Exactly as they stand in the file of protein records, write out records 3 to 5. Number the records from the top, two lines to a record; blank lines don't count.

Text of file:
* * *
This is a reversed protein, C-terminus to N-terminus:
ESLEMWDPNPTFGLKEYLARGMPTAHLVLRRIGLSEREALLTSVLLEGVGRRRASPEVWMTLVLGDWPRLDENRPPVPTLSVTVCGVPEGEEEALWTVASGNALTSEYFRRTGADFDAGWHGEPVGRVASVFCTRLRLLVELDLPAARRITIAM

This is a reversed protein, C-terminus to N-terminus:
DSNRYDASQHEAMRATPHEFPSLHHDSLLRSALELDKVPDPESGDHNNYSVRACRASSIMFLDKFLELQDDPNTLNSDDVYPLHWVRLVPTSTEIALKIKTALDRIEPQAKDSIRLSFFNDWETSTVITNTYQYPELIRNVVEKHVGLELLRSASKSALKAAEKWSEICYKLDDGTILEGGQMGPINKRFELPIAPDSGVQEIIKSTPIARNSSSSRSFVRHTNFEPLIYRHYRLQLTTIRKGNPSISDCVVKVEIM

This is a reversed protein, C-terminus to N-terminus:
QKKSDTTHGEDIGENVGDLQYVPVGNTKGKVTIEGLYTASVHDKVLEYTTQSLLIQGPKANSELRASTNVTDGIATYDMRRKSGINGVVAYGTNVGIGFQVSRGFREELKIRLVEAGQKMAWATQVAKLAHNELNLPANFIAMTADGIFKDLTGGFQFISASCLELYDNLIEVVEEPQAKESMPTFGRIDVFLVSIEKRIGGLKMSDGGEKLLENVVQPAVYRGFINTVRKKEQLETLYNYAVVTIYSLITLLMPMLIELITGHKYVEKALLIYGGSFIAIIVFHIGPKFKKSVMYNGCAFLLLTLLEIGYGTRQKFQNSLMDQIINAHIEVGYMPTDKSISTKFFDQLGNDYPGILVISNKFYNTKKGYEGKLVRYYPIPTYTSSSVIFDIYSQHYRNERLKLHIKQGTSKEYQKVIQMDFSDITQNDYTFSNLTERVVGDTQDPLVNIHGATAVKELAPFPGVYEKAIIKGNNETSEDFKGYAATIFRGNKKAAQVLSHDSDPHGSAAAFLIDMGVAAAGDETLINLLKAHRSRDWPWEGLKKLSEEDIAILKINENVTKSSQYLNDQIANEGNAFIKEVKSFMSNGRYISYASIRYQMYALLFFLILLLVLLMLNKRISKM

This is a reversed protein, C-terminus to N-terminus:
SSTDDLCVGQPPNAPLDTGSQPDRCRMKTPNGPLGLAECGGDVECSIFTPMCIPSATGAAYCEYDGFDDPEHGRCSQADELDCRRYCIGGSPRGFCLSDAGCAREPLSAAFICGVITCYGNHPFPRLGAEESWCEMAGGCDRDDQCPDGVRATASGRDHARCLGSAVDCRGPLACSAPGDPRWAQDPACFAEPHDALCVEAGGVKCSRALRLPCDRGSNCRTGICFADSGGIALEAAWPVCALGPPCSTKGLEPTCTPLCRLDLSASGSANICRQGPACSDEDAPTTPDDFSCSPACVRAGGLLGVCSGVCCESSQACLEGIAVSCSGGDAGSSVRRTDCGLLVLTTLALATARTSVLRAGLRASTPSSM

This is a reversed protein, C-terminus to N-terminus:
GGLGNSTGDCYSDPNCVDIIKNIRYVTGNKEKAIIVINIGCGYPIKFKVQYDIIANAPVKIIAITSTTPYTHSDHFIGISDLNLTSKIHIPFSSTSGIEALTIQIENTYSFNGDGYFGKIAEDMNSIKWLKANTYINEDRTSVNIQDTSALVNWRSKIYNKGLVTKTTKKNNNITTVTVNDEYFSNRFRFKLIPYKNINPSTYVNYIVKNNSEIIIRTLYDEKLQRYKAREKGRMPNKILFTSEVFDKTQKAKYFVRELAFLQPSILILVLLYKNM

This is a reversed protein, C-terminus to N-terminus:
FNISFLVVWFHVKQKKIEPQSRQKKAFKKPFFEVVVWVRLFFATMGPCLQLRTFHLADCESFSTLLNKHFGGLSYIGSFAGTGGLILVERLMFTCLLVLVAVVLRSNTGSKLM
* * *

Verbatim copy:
This is a reversed protein, C-terminus to N-terminus:
QKKSDTTHGEDIGENVGDLQYVPVGNTKGKVTIEGLYTASVHDKVLEYTTQSLLIQGPKANSELRASTNVTDGIATYDMRRKSGINGVVAYGTNVGIGFQVSRGFREELKIRLVEAGQKMAWATQVAKLAHNELNLPANFIAMTADGIFKDLTGGFQFISASCLELYDNLIEVVEEPQAKESMPTFGRIDVFLVSIEKRIGGLKMSDGGEKLLENVVQPAVYRGFINTVRKKEQLETLYNYAVVTIYSLITLLMPMLIELITGHKYVEKALLIYGGSFIAIIVFHIGPKFKKSVMYNGCAFLLLTLLEIGYGTRQKFQNSLMDQIINAHIEVGYMPTDKSISTKFFDQLGNDYPGILVISNKFYNTKKGYEGKLVRYYPIPTYTSSSVIFDIYSQHYRNERLKLHIKQGTSKEYQKVIQMDFSDITQNDYTFSNLTERVVGDTQDPLVNIHGATAVKELAPFPGVYEKAIIKGNNETSEDFKGYAATIFRGNKKAAQVLSHDSDPHGSAAAFLIDMGVAAAGDETLINLLKAHRSRDWPWEGLKKLSEEDIAILKINENVTKSSQYLNDQIANEGNAFIKEVKSFMSNGRYISYASIRYQMYALLFFLILLLVLLMLNKRISKM

This is a reversed protein, C-terminus to N-terminus:
SSTDDLCVGQPPNAPLDTGSQPDRCRMKTPNGPLGLAECGGDVECSIFTPMCIPSATGAAYCEYDGFDDPEHGRCSQADELDCRRYCIGGSPRGFCLSDAGCAREPLSAAFICGVITCYGNHPFPRLGAEESWCEMAGGCDRDDQCPDGVRATASGRDHARCLGSAVDCRGPLACSAPGDPRWAQDPACFAEPHDALCVEAGGVKCSRALRLPCDRGSNCRTGICFADSGGIALEAAWPVCALGPPCSTKGLEPTCTPLCRLDLSASGSANICRQGPACSDEDAPTTPDDFSCSPACVRAGGLLGVCSGVCCESSQACLEGIAVSCSGGDAGSSVRRTDCGLLVLTTLALATARTSVLRAGLRASTPSSM

This is a reversed protein, C-terminus to N-terminus:
GGLGNSTGDCYSDPNCVDIIKNIRYVTGNKEKAIIVINIGCGYPIKFKVQYDIIANAPVKIIAITSTTPYTHSDHFIGISDLNLTSKIHIPFSSTSGIEALTIQIENTYSFNGDGYFGKIAEDMNSIKWLKANTYINEDRTSVNIQDTSALVNWRSKIYNKGLVTKTTKKNNNITTVTVNDEYFSNRFRFKLIPYKNINPSTYVNYIVKNNSEIIIRTLYDEKLQRYKAREKGRMPNKILFTSEVFDKTQKAKYFVRELAFLQPSILILVLLYKNM